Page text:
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exec rdsadmin.rdsadmin_util.alter_default_temp_tablespace(tablespace_name => 'temp01');

Checkpointing the Database

You can use the Amazon RDS procedure rdsadmin.rdsadmin_util.checkpoint to checkpoint the database. The checkpoint procedure has no parameters.

The following example checkpoints the database:

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exec rdsadmin.rdsadmin_util.checkpoint;

Setting Distributed Recovery

Setting distributed recovery is supported for Oracle version 11.2.0.4.v1 and later.

You can use the Amazon RDS procedures rdsadmin.rdsadmin_util.enable_distr_recovery and disable_distr_recovery to set distributed recovery. The procedures have no parameters.

The following example enables distributed recovery:

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exec rdsadmin.rdsadmin_util.enable_distr_recovery;

The following example disables distributed recovery:

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exec rdsadmin_util.disable_distr_recovery;

Setting the Database Time Zone

There are two different ways that you can set the time zone of your Amazon RDS Oracle database:

  • You can use the Timezone option.

    The Timezone option changes the time zone at the host level and impacts all date columns and values such as SYSDATE. For more information about the Timezone option, see Oracle Time Zone.

  • You can use the Amazon RDS procedure rdsadmin.rdsadmin_util.alter_db_time_zone.

    The alter_db_time_zone procedure changes the time zone for only certain data types, doesn't change SYSDATE, and is supported only for versions 11.2.0.2.v4 or later. There are additional restrictions on setting the time zone listed in the Oracle documentation.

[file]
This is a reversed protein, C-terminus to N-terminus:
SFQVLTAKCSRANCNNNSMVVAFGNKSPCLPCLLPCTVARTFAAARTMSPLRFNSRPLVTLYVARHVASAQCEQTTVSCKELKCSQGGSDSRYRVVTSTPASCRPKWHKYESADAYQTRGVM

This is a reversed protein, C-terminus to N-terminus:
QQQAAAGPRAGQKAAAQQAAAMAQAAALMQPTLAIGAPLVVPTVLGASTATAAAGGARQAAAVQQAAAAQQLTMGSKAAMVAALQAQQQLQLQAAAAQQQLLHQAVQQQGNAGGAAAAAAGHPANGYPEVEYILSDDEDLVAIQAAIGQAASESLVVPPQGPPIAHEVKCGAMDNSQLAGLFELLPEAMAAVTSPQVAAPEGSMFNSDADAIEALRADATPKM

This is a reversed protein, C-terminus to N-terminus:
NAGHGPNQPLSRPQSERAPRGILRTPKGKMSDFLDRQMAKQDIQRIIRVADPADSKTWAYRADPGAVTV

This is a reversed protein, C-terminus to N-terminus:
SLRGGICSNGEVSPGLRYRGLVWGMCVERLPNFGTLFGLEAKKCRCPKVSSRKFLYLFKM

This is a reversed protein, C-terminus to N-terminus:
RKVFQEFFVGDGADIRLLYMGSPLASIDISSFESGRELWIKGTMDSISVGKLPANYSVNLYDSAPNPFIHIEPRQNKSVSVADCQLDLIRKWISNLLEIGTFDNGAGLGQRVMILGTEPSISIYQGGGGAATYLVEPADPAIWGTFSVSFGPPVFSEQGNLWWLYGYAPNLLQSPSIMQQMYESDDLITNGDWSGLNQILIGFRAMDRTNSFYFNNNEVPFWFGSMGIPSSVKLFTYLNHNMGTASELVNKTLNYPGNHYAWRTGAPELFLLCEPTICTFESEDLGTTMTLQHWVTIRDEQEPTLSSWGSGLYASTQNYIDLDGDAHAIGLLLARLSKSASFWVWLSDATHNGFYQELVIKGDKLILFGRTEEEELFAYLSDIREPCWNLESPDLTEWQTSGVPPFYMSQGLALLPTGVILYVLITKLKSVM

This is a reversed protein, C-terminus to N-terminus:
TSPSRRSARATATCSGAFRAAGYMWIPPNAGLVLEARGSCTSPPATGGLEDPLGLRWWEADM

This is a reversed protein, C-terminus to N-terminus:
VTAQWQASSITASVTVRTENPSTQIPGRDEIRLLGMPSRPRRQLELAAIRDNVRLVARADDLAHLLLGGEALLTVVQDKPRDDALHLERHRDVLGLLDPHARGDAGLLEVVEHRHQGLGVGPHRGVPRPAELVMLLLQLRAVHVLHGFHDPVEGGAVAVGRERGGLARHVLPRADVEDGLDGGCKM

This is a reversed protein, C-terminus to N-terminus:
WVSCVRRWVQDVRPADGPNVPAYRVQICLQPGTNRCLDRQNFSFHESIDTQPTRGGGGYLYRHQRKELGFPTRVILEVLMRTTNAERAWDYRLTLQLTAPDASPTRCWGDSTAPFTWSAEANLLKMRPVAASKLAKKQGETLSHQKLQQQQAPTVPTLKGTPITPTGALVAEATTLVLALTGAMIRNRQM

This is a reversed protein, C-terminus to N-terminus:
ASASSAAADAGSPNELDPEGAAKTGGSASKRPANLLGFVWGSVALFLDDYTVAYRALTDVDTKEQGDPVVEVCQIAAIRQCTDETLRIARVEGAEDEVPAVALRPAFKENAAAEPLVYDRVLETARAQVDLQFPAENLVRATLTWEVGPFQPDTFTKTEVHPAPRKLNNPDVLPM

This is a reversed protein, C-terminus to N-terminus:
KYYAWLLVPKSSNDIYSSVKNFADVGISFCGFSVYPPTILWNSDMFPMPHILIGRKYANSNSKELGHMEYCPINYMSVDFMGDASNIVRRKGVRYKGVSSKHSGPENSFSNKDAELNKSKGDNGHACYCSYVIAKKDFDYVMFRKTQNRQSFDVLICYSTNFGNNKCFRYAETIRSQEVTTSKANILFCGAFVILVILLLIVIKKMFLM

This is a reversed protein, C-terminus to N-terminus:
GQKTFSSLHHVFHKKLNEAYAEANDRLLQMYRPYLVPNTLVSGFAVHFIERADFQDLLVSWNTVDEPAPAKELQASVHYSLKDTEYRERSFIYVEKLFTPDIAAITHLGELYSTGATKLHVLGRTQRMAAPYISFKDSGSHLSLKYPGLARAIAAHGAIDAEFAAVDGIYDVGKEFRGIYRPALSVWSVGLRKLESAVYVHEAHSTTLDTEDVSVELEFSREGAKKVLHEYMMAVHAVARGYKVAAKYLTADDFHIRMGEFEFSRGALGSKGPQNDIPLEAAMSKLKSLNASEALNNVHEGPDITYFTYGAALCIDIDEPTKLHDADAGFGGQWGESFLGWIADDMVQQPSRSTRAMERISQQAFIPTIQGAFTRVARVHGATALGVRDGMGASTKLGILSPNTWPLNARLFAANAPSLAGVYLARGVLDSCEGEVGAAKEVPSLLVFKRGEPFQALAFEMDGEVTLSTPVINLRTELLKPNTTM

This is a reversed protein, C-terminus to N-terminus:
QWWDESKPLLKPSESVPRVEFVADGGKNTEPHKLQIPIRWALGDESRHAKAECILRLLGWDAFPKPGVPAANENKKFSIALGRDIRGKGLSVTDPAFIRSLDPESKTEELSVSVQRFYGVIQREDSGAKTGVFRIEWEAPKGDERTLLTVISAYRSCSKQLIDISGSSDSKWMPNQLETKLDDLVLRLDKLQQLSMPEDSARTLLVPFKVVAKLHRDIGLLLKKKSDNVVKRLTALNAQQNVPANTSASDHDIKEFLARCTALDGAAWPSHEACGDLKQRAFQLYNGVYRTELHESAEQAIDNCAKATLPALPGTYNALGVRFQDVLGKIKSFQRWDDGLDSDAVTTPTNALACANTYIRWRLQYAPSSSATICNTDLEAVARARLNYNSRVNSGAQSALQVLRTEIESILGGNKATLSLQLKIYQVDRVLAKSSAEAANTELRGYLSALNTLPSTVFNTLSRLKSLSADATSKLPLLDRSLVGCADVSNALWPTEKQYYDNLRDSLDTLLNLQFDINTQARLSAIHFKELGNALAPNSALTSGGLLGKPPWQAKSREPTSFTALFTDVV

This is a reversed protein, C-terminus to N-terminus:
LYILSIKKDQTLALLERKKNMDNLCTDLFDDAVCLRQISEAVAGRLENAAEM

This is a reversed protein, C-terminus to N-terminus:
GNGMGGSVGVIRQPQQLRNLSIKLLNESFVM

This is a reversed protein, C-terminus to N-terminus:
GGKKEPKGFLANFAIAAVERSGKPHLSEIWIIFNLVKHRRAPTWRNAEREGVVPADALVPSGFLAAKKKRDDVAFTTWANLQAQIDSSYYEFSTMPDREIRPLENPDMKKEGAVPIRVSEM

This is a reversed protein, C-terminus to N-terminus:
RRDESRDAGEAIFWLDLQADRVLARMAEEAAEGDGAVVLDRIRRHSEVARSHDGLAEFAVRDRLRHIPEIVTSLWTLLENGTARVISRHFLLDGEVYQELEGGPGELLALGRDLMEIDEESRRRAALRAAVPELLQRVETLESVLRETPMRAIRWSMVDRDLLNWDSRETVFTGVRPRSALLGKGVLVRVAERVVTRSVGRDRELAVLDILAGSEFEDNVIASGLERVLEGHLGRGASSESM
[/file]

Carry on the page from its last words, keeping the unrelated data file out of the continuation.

The alter_db_time_zone procedure has the following parameters.

Parameter Name Data Type Default Required Description

p_new_tz

varchar2

required

The new time zone as an named region or an absolute offset from Coordinated Universal Time (UTC). Valid offsets range from -12:00 to +14:00.

The following example changes the time zone to UTC plus 3 hours:

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exec rdsadmin.rdsadmin_util.alter_db_time_zone(p_new_tz => '+3:00');

The following example changes the time zone to the time zone of the Africa/Algiers region:

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exec rdsadmin.rdsadmin_util.alter_db_time_zone(p_new_tz => 'Africa/Algiers');

After you alter the time zone by using the alter_db_time_zone procedure, you must reboot the DB instance for the change to take effect. For more information, see Rebooting a DB Instance.

Working with Automatic Workload Repository (AWR)

If you use Oracle Database Enterprise Edition and want to use Automatic Workload Repository (AWR), you can enable AWR by changing the CONTROL_MANAGEMENT_PACK_ACCESS parameter.

Oracle AWR includes several report generation scripts, such as awrrpt.sql, that are installed on the host server. You do not have direct access to the host, but you can copy the scripts from another installation of Oracle Database.

To use Oracle database links with Amazon RDS DB instances inside the same VPC or peered VPCs, the two DB instances should have a valid route between them. Verify the valid route between the DB instances by using your VPC routing tables and network access control list (ACL).

The security group of each DB instance must allow ingress to and egress from the other DB instance. The inbound and outbound rules can refer to security groups from the same VPC or a peered VPC. For more information, see Updating Your Security Groups to Reference Peered VPC Security Groups.

If you have configured a custom DNS server using the DHCP Option Sets in your VPC, your custom DNS server must be able to resolve the name of the database link target. For more information, see Setting Up a Custom DNS Server.

For more information about using database links with Oracle Data Pump, see Oracle Data Pump.